Complications from an abortion, or having multiple abortions, may make it difficult to conceive in the future. Additionally, some research suggests a possible link between abortion and an increased risk of vaginal bleeding during early pregnancy, preterm birth, low birth weight, placenta problems (such as retained placenta), and an incompetent cervix, which can lead to premature birth or pregnancy loss in future pregnancies. A weakened or damaged cervix can lead to the potential for premature opening (incompetent cervix) in subsequent pregnancies, especially for women who have had multiple surgical abortions.
Emotional, Psychological, and/or Physical Risks
Because every person is different, one woman’s reaction to an abortion will certainly be different from another’s at a spiritual, emotional, psychological or physical level. These impacts can vary over time, depending on the mental health of the post-abortive person.
After an abortion, it is common for a woman to experience both positive and negative feelings regarding her choice, even at the same time. It’s typical to feel instant relief due to the fact that the procedure is over and that she is no longer in an unplanned pregnancy. However, after a few months, this relief can be replaced with many other emotional reactions.
One woman may feel sad that she was in a position where all of her choices were difficult ones. She may feel emotionally sad about ending her pregnancy. She may also experience a sense of emptiness or guilt, wondering whether or not her decision was correct.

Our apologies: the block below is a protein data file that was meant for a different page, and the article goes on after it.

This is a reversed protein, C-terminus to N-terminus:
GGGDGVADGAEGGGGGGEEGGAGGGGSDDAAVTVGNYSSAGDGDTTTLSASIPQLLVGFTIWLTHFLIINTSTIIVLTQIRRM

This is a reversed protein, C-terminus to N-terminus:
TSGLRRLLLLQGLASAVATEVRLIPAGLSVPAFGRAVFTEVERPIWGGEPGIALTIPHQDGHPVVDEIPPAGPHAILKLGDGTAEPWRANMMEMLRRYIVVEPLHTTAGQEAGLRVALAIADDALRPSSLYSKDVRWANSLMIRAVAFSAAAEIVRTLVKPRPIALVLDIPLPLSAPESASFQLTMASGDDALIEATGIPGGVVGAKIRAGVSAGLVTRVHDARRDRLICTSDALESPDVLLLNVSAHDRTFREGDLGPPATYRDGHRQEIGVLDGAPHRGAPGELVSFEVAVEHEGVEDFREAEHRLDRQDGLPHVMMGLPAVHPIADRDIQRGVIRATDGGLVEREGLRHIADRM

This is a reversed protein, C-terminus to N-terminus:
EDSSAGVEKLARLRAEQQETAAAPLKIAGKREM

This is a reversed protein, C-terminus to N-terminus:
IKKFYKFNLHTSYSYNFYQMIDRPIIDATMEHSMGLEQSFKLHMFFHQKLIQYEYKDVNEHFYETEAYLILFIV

Some women who describe these feelings find they go away with time. Others find them more difficult to overcome as time advances.
Some women find these feelings diminish over time, while others struggle more as time progresses. Factors that can increase the likelihood of a difficult adjustment to an abortion include:
- Lack of counseling before consenting to an abortion.
- Absence of support from family and friends.
- Feeling pressured into the decision by the father of the child, family, or friends, which can lead to feelings of anger and withdrawal.
- Feeling like there was no choice but to have an abortion, often leading to complicated emotions afterward.
A woman’s long-term response to an abortion can also be influenced by past life events. For example, negative feelings may persist if she is not accustomed to making major life decisions or if she already has serious emotional issues.
Talking with a professional and/or objective counselor can be crucial in helping a woman fully consider her decision before taking any action. It is essential to find a source of information that does not benefit financially from the abortion decision. Life Choices is the best source of information and support for women who are considering abortion as well as assisting them emotionally after an abortion (abortion recovery).
Other documented emotional reactions to abortion may include, but are not limited to:
- Acute feeling of grief
- Fear of disclosure
- Preoccupation with babies or getting pregnant again
- Sexual dysfunction
- Termination of relationships
- Emotional coldness
- Increased alcohol and drug abuse
- Eating disorders
- Flashbacks of the abortion procedure
- Anniversary syndrome
- Repeat abortions
- Suicidal thoughts or behaviors